However, given that 69 percent of the cuts put low-income people at risk, Kegan warns there is still much work to do. “The decisions of what programs get funded and what programs get cut is part of a complex process. There will be a few key opportunities and threats over the next five months in particular,” she said.

A budget resolution sets the top-line numbers for annually appropriated programs – the overall size of the pie that is then sliced up in what is called the appropriation process. Those slices fund individual programs administered through the federal government. Because the budget was balanced by cuts exclusively and not through revenue, the slices are thin. Making matter worse, unless Congress acts, the slices will shrink even more because of a process called sequestration.

Sequestration was offered as a stick during 2011 budget negotiations. In 2011, negotiators were given a choice: They could decide where to enact entitlement cuts and raise revenue or accept additional cuts that shrink the annual appropriations budget. The group of lawmakers, dubbed the Super Committee, failed to compromise. That result triggered the draconian policy to shackle spending even more.  

Since then, Congress and the Obama administration enacted moderate and temporary measures that eased the impact of the cuts.  Lawmakers must enact measures soon that would again ease cuts that affect anti-hunger programs like The Emergency Food Assistance Program (TEFAP). The domestic nutrition program, which is already stretched to meet unprecedented need, provides funding for food banks to purchase nutritious foods and to help transport and deliver that food to Americans in need.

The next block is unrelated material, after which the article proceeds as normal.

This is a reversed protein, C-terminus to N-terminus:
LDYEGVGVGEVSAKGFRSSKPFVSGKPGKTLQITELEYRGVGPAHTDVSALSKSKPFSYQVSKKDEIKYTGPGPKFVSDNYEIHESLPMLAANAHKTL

“Sequestration is unacceptable and unsustainable. It is a decision that can be changed, if,” Kegan stressed, “Congress makes it a priority. But they have to hear from their constituents.”

There are several programs under the jurisdiction of the agricultural committee that are critical in our efforts to end hunger, but would be subject to a sequestration squeeze. The WIC program supports nutrition for children from low-income families so they grow healthy but would lose vital funding if the automatic cuts are not removed. The dollars that fund food aid and increase our ability to buy food closer to disasters like Nepal would be in jeopardy if sequestration goes into effect.  And the poverty-assistance programs like low-income housing assistance and Head Start would also be at risk.

Bread members are urged to tell their members of Congress to enact measures that will remove sequestration from the budget and develop a bipartisan, balanced approach to deficit reduction.